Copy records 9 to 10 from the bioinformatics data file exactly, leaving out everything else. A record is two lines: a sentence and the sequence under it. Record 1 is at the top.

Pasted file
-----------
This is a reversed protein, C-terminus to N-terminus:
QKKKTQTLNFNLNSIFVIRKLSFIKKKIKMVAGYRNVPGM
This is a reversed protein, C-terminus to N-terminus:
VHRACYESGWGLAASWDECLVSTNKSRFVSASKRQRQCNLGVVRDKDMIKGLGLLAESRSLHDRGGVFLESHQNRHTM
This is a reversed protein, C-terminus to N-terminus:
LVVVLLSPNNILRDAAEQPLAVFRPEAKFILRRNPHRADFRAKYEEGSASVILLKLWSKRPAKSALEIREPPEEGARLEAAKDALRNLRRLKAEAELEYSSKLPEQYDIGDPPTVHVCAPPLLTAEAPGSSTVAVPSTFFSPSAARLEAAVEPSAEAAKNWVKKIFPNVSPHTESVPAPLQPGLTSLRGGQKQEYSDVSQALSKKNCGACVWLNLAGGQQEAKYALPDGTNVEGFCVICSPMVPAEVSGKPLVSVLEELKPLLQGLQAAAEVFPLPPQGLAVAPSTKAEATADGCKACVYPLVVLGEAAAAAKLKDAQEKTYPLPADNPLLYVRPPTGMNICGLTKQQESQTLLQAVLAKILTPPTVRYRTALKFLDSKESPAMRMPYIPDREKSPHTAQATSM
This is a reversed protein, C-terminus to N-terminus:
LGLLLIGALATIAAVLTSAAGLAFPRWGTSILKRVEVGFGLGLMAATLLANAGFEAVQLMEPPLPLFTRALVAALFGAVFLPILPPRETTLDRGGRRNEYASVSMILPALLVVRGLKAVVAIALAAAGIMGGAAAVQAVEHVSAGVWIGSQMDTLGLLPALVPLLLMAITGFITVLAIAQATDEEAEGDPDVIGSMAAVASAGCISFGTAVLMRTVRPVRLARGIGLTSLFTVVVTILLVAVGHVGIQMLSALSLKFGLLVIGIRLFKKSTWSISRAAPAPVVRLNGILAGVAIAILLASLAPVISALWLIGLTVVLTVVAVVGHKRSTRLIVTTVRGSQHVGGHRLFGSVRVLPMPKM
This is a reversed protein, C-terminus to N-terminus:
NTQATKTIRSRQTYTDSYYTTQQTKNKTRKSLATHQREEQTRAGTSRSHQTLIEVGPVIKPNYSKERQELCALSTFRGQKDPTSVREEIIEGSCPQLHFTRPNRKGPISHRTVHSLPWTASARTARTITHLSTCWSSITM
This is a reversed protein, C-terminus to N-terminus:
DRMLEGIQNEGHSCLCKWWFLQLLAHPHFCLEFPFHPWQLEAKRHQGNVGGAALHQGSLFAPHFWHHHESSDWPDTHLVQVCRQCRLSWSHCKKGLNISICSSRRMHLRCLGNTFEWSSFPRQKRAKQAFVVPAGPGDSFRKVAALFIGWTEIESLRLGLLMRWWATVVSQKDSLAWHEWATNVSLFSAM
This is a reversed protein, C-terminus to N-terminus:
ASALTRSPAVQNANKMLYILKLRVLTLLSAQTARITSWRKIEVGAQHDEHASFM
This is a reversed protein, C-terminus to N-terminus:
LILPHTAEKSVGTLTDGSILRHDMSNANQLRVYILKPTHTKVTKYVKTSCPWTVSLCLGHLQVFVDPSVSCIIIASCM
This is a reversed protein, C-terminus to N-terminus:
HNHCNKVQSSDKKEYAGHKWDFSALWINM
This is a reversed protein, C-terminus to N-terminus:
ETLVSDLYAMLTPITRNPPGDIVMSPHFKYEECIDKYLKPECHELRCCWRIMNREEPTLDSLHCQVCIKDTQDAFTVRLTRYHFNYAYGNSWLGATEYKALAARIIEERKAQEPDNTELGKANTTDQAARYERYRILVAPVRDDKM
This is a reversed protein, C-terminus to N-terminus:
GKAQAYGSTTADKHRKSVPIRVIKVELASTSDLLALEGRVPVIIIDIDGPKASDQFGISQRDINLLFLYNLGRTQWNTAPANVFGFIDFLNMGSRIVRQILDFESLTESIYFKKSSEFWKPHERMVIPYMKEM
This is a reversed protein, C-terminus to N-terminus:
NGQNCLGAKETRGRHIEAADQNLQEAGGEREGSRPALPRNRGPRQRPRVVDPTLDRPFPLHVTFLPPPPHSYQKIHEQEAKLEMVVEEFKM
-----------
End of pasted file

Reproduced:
This is a reversed protein, C-terminus to N-terminus:
HNHCNKVQSSDKKEYAGHKWDFSALWINM
This is a reversed protein, C-terminus to N-terminus:
ETLVSDLYAMLTPITRNPPGDIVMSPHFKYEECIDKYLKPECHELRCCWRIMNREEPTLDSLHCQVCIKDTQDAFTVRLTRYHFNYAYGNSWLGATEYKALAARIIEERKAQEPDNTELGKANTTDQAARYERYRILVAPVRDDKM